As an adult, Heather Sellers discovers that she suffers from a condition called prosopagnosia, commonly known as face blindness. She is unable to recognize people by their faces; while she can usually identify them by features such as hair, ears, and clothing, it’s never reliable and she runs into her own husband thinking he’s a stranger. With her condition as a guide, Heather can start to process her difficult childhood and her relationship with her parents, both of whom have issues of their own. More importantly, Heather’s diagnosis comes to provide more clarity for her life, giving her a better understanding of who she is and how she can deal with her condition.
I’d never heard of prosopagnosia before reading this book, but it sounds very difficult. I couldn’t imagine what it would be like not to recognize people I knew walking down the street, or introduce myself to someone I already knew at a party – it’s just automatic for me and, clearly, for the many people who told Heather, “Oh, I’m really bad with names too”, ignoring her very real condition. I could feel her frustration and her certainty that she genuinely had this problem and I was relieved when she finally got a diagnosis and could begin to deal with what she did have. There is currently no cure for face blindness, but letting others know about the situation seems to help.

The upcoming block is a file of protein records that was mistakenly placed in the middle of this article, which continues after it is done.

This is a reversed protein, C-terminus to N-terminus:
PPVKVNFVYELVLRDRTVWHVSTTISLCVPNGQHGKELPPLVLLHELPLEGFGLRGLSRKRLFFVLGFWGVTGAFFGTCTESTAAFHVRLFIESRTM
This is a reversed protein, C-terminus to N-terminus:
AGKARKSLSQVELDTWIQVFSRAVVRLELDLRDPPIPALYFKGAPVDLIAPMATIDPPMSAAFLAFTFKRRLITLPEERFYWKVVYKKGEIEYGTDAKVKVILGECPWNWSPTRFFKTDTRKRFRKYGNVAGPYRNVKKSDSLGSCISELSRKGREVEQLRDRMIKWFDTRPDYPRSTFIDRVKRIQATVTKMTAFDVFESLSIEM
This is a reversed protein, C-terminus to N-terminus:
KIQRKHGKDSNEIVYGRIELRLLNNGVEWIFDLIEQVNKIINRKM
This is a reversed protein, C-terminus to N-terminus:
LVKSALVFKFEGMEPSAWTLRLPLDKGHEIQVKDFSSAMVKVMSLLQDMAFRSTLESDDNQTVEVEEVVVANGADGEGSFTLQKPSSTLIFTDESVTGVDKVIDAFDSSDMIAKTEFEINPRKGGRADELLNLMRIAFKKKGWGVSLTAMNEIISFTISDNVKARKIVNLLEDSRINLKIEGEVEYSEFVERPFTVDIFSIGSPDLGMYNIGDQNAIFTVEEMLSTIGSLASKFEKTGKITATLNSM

Tied in with Heather’s modern day story is the depiction of her childhood, which was far from ordinary. Her mother appears to be a paranoid schizophrenic, while Heather’s father has issues that are never fully understood throughout the narrative. Her parents live separately and as a child Heather lives with one and then the other and back again, switching schools on a yearly basis and struggling to make many friends. Her success to PhD level and eventual professorship at a university is simply astounding coming out of that and she deserves a lot of credit for sticking to her education, even when her mother handed her job listings for secretaries and cleaning women.
I did find the stories of her childhood very hard to take, simply because her life was so difficult. I felt very bad for her but to be honest, I was also just more interested in her modern day struggles with her condition, her marriage, and the fallout from her childhood rather than the events itself. As a result the second section of the book, which moves more away from childhood, struck a deeper chord with me and had me much more eager to read to the end. I think that Heather’s childhood is essential to understand her problems as an adult, but personally, I wouldn’t have minded an entire book on face blindness.
You Don’t Look Like Anyone I Know is a moving memoir on a condition very few people are familiar with. The author is a strong woman with a difficult past to overcome that readers will come to empathize with and even admire. Recommended.
All book links to external sites are affiliate links. I received this book for free for review from the publisher.